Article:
A more typical dark and light system is also in place; however, in the case of Eternal Sonata it is directly affected by where your character stands as the fight progresses, and with later fights taking place between moving patches of light, quickly this system become fairly demanding. The combat as a whole remains accessible and instinctive, but is grossly let down by repetitive fights against a continuous cast of repetitive monsters. Happily, the characters that join you in your quest are far more detailed, and in fact are some of the most developed seen in the recent spate of RPG releases. Graciously, they are supported by a rich and sharp narrative, which rivals some of the most thoughtful scriptwriting seen in modern games.
Though details on the storyline are best kept under wraps until you explore this wonderful title for yourself, Eternal Sonata's plot is perhaps most accurately described as taking you deeper and deeper into an increasingly dream-like world that is filled with whimsy and reverie, as Chopin moves ever closer towards his last hour. This movement towards the composer's final curtain is presented in sumptuous detail, and reinvents a graphical style that fades in and out of fashion with gamers as quickly as high street clothing in Top Shop. I'm of course talking of cel-shading, a technique that Eternal Sonata juggles intimately with traditional looks, resulting in a game that is bold yet subdued, and stark whilst intricate.
The colour palette is taken straight from the contents of a packet of dolly mixtures, and the game's capricious pace is as soft and sweet as its candy colour scheme. From the box art through to the manual, every element of Eternal Sonata shines with originality, and is peppered with the kind of eccentricity that made the aforementioned We Love Katamari and Loco Roco so popular with both hardcore gamers and the artistically inclined mainstream press.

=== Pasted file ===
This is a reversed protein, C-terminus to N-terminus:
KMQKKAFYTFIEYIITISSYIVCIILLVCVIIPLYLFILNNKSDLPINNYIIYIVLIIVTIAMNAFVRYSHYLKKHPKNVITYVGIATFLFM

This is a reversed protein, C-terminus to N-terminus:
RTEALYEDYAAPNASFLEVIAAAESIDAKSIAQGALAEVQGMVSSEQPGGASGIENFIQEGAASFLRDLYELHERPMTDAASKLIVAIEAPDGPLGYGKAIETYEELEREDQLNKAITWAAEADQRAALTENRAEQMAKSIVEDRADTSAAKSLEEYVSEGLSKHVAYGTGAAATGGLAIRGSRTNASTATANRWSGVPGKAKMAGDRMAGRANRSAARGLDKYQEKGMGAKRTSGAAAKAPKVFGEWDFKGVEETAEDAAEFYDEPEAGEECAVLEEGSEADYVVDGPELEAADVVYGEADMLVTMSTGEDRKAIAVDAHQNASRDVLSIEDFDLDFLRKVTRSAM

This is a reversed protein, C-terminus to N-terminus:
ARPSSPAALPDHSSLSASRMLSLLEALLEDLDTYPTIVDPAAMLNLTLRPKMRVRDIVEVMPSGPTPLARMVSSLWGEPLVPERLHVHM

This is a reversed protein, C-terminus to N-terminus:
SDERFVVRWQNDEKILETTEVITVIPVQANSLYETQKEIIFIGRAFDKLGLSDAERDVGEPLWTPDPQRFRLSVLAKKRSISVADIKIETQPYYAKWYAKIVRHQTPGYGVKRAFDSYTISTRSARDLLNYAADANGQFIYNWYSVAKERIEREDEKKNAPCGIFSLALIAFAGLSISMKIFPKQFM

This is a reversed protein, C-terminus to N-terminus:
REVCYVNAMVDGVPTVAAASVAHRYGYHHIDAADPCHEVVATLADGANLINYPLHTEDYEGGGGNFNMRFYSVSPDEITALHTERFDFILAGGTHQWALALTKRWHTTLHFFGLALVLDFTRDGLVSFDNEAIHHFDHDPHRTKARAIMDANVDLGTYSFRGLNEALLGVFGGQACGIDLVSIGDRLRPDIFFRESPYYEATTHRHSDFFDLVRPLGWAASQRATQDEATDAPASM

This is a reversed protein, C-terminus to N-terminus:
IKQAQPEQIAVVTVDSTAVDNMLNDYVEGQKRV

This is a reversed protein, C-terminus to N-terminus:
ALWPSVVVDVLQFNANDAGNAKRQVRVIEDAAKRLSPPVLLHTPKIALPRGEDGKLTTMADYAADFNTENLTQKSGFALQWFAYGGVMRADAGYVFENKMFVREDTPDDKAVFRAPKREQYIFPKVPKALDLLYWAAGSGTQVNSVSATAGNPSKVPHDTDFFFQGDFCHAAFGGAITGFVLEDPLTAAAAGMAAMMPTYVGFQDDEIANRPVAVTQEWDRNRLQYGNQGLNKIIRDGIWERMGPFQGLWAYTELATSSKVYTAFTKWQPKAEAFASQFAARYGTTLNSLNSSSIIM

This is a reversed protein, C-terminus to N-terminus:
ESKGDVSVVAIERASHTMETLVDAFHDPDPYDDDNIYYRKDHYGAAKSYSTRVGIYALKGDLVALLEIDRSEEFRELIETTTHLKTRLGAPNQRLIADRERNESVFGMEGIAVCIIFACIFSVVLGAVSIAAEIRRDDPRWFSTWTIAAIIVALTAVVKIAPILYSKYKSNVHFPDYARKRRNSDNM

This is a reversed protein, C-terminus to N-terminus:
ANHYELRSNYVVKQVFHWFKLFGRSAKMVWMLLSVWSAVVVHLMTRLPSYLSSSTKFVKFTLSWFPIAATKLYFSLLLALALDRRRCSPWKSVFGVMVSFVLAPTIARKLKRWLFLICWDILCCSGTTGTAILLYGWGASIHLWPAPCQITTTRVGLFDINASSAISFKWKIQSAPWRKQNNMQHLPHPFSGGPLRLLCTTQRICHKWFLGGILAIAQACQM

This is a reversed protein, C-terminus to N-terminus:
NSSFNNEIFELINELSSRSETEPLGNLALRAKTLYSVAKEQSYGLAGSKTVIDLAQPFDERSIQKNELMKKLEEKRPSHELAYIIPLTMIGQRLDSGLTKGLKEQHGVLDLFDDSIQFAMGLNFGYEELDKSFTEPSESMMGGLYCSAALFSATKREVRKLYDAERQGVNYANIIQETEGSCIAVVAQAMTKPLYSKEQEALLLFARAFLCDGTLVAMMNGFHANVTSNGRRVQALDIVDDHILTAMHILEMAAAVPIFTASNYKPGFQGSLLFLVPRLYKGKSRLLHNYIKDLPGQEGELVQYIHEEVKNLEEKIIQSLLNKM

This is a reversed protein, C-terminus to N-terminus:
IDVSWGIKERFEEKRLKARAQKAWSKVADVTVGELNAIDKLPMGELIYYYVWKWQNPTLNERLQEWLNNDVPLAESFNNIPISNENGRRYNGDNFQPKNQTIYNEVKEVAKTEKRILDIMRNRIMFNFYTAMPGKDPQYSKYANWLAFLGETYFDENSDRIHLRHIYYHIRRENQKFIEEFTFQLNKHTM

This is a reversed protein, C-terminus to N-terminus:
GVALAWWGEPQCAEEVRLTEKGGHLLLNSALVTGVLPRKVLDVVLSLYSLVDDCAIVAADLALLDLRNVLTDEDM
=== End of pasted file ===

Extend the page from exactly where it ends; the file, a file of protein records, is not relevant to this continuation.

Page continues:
If sacrifices have been made to allow for Eternal Sonata's astounding looks, they have affected most harshly the volume of additional content beyond the main game. Side quests are sparse and unimaginative, and a trading sub game, along with an ungainly mini-game that encourages you to 'jam' with other NPCs , work as little more than an insult to the main game.
The soundtrack of course is based on the work of the maestro himself, meaning it is as rich and elaborate as the game world. Some might see taking the compositions of an internationally respected musician as a little on the lazy side, but the game world is the perfect companion. There is also plenty of original score in place, and the way it ties into both the plot and the rhythm of the game is near unrivalled in any game.
This mesmerising harmony of pastel colours and peerless audio is without doubt one of the 360's most significant RPGs, and it is essential for fans of the genre. It suffers from repetition with regard to battles, but it is still worth every beat of your heart that passes as you play.